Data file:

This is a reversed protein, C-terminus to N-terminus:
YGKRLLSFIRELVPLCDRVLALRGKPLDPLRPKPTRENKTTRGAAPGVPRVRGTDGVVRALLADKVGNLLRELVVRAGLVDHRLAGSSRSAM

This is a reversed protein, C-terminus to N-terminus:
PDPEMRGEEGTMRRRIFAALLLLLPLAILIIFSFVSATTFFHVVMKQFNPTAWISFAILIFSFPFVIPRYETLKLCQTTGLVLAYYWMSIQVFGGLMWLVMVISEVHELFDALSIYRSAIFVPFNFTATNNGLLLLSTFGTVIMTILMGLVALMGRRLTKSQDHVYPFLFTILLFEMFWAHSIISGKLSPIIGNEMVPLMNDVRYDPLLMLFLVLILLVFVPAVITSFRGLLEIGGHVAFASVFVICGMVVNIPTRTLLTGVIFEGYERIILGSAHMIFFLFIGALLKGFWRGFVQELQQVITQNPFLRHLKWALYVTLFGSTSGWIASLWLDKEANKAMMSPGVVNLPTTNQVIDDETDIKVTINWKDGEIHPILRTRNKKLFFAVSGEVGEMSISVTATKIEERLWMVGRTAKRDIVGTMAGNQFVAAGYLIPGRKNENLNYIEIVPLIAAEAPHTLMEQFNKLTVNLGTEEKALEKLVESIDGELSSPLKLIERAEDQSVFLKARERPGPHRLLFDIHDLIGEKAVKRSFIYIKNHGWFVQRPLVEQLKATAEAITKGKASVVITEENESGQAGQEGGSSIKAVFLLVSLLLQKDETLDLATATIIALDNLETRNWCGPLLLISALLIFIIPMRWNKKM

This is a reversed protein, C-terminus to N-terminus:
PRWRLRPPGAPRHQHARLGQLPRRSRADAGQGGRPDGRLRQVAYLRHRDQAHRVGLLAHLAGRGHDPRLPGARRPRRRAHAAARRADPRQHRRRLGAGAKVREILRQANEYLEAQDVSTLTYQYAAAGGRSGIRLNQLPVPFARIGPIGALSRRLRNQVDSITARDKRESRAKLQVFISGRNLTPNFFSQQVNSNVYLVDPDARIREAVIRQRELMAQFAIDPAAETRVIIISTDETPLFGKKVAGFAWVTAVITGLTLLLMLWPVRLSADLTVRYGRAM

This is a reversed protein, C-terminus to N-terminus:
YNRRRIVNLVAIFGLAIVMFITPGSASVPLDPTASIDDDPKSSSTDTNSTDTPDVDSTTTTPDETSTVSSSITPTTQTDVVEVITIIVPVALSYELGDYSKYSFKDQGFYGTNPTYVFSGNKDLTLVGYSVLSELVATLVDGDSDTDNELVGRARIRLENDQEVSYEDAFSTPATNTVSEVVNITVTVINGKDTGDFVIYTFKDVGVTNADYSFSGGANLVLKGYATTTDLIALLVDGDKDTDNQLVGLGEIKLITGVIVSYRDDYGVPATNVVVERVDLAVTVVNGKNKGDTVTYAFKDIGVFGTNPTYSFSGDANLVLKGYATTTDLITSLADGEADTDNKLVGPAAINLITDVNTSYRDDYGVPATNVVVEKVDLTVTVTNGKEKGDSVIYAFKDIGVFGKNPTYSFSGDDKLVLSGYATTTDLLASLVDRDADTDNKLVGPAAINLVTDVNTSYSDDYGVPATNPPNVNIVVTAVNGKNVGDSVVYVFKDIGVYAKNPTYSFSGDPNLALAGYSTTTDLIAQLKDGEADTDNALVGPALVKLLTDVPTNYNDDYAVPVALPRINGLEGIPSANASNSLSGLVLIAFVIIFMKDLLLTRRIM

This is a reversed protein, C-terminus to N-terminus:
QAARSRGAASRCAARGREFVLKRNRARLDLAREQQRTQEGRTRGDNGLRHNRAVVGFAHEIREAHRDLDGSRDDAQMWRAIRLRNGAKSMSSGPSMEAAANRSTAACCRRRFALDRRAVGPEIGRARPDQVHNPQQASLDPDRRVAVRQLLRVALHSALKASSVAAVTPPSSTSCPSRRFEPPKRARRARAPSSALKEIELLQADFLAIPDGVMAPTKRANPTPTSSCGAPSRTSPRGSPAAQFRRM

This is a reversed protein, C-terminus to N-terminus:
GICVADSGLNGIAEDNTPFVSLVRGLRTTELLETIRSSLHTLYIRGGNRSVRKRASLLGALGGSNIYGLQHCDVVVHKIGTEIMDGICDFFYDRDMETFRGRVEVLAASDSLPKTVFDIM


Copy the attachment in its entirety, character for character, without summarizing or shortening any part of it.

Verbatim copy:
This is a reversed protein, C-terminus to N-terminus:
YGKRLLSFIRELVPLCDRVLALRGKPLDPLRPKPTRENKTTRGAAPGVPRVRGTDGVVRALLADKVGNLLRELVVRAGLVDHRLAGSSRSAM

This is a reversed protein, C-terminus to N-terminus:
PDPEMRGEEGTMRRRIFAALLLLLPLAILIIFSFVSATTFFHVVMKQFNPTAWISFAILIFSFPFVIPRYETLKLCQTTGLVLAYYWMSIQVFGGLMWLVMVISEVHELFDALSIYRSAIFVPFNFTATNNGLLLLSTFGTVIMTILMGLVALMGRRLTKSQDHVYPFLFTILLFEMFWAHSIISGKLSPIIGNEMVPLMNDVRYDPLLMLFLVLILLVFVPAVITSFRGLLEIGGHVAFASVFVICGMVVNIPTRTLLTGVIFEGYERIILGSAHMIFFLFIGALLKGFWRGFVQELQQVITQNPFLRHLKWALYVTLFGSTSGWIASLWLDKEANKAMMSPGVVNLPTTNQVIDDETDIKVTINWKDGEIHPILRTRNKKLFFAVSGEVGEMSISVTATKIEERLWMVGRTAKRDIVGTMAGNQFVAAGYLIPGRKNENLNYIEIVPLIAAEAPHTLMEQFNKLTVNLGTEEKALEKLVESIDGELSSPLKLIERAEDQSVFLKARERPGPHRLLFDIHDLIGEKAVKRSFIYIKNHGWFVQRPLVEQLKATAEAITKGKASVVITEENESGQAGQEGGSSIKAVFLLVSLLLQKDETLDLATATIIALDNLETRNWCGPLLLISALLIFIIPMRWNKKM

This is a reversed protein, C-terminus to N-terminus:
PRWRLRPPGAPRHQHARLGQLPRRSRADAGQGGRPDGRLRQVAYLRHRDQAHRVGLLAHLAGRGHDPRLPGARRPRRRAHAAARRADPRQHRRRLGAGAKVREILRQANEYLEAQDVSTLTYQYAAAGGRSGIRLNQLPVPFARIGPIGALSRRLRNQVDSITARDKRESRAKLQVFISGRNLTPNFFSQQVNSNVYLVDPDARIREAVIRQRELMAQFAIDPAAETRVIIISTDETPLFGKKVAGFAWVTAVITGLTLLLMLWPVRLSADLTVRYGRAM

This is a reversed protein, C-terminus to N-terminus:
YNRRRIVNLVAIFGLAIVMFITPGSASVPLDPTASIDDDPKSSSTDTNSTDTPDVDSTTTTPDETSTVSSSITPTTQTDVVEVITIIVPVALSYELGDYSKYSFKDQGFYGTNPTYVFSGNKDLTLVGYSVLSELVATLVDGDSDTDNELVGRARIRLENDQEVSYEDAFSTPATNTVSEVVNITVTVINGKDTGDFVIYTFKDVGVTNADYSFSGGANLVLKGYATTTDLIALLVDGDKDTDNQLVGLGEIKLITGVIVSYRDDYGVPATNVVVERVDLAVTVVNGKNKGDTVTYAFKDIGVFGTNPTYSFSGDANLVLKGYATTTDLITSLADGEADTDNKLVGPAAINLITDVNTSYRDDYGVPATNVVVEKVDLTVTVTNGKEKGDSVIYAFKDIGVFGKNPTYSFSGDDKLVLSGYATTTDLLASLVDRDADTDNKLVGPAAINLVTDVNTSYSDDYGVPATNPPNVNIVVTAVNGKNVGDSVVYVFKDIGVYAKNPTYSFSGDPNLALAGYSTTTDLIAQLKDGEADTDNALVGPALVKLLTDVPTNYNDDYAVPVALPRINGLEGIPSANASNSLSGLVLIAFVIIFMKDLLLTRRIM

This is a reversed protein, C-terminus to N-terminus:
QAARSRGAASRCAARGREFVLKRNRARLDLAREQQRTQEGRTRGDNGLRHNRAVVGFAHEIREAHRDLDGSRDDAQMWRAIRLRNGAKSMSSGPSMEAAANRSTAACCRRRFALDRRAVGPEIGRARPDQVHNPQQASLDPDRRVAVRQLLRVALHSALKASSVAAVTPPSSTSCPSRRFEPPKRARRARAPSSALKEIELLQADFLAIPDGVMAPTKRANPTPTSSCGAPSRTSPRGSPAAQFRRM

This is a reversed protein, C-terminus to N-terminus:
GICVADSGLNGIAEDNTPFVSLVRGLRTTELLETIRSSLHTLYIRGGNRSVRKRASLLGALGGSNIYGLQHCDVVVHKIGTEIMDGICDFFYDRDMETFRGRVEVLAASDSLPKTVFDIM